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Needles

OCD

OCD Without Apology

Needles.

Hypodermic needles were my first fear.  The doctor’s office became home to my nightmares.  Sharp objects—knives, spears, and swords—became my first obsession.  My first compulsion was to hold a sharp object against my chin—GI Joe’s scuba knife, a Fort Apache spear, or Galahad’s tiny sword—grit my teeth, and count.

When I was 13, I needed a booster shot.  In the weeks before it happened, I developed a new obsession: glass.  I collected sharp pieces of glass from the roads and sidewalks.  I collected rusted bottle caps.  I collected sharp stones.  It had never occurred to me before, but what if a sliver of glass gets caught in a car tire, gradually sinks deeper and deeper into the tread, and finally causes a blowout on the freeway?  If I didn’t keep filling my coat pockets with the dirty little “hazards” I plucked from the ground, someone might die in a car accident.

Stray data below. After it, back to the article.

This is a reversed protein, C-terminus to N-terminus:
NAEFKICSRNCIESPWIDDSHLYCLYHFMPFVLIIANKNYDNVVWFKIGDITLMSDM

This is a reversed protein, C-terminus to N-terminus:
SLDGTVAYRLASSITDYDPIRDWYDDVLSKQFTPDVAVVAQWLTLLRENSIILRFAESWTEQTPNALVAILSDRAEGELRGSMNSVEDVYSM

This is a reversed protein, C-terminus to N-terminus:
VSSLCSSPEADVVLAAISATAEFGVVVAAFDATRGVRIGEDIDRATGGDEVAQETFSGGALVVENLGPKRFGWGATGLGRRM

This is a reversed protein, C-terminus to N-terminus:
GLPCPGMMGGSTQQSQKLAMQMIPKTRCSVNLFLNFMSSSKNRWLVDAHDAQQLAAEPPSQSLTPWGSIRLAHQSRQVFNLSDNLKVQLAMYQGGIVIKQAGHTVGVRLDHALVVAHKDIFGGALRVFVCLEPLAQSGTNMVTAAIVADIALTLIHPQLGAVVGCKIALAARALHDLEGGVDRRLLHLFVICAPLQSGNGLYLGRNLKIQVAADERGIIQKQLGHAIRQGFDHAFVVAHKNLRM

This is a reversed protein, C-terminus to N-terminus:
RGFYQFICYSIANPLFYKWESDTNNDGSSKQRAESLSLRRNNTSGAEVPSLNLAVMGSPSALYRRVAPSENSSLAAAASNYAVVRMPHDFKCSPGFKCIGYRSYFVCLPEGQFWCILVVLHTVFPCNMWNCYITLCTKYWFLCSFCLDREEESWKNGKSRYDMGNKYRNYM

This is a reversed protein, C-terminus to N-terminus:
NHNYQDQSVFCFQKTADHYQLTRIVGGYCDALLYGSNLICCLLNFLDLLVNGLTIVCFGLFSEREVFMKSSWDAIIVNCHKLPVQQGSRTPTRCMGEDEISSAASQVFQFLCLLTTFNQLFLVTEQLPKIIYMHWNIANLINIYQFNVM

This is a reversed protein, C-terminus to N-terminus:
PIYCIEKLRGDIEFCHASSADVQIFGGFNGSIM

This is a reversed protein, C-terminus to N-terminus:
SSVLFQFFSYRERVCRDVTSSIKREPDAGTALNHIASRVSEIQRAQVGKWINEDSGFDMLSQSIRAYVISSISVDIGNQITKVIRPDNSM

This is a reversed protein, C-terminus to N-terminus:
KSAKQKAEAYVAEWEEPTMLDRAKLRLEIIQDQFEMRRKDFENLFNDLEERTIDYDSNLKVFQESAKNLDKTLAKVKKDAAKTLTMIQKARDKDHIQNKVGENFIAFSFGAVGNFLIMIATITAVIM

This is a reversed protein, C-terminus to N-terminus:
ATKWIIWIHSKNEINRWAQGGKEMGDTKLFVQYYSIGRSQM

When I was 19, I rolled out of a moving car and ran as fast and as far as I could.  It probably saved my life. If it hadn’t been for the two black eyes, the gravel embedded in my back, and the two painful head wounds beneath my bloody hair, I would not have recalled anything but a chilling scream.  I desperately wanted to remember more. I wanted to remember more when I panicked without reason and pulled my car to the side of the road, when I turned and chased the images that lurked along the dark edges of my brain, when I told the story of how I’d rolled out of a car and mysteriously wakened entangled in an electric fence.

I remembered being alone.

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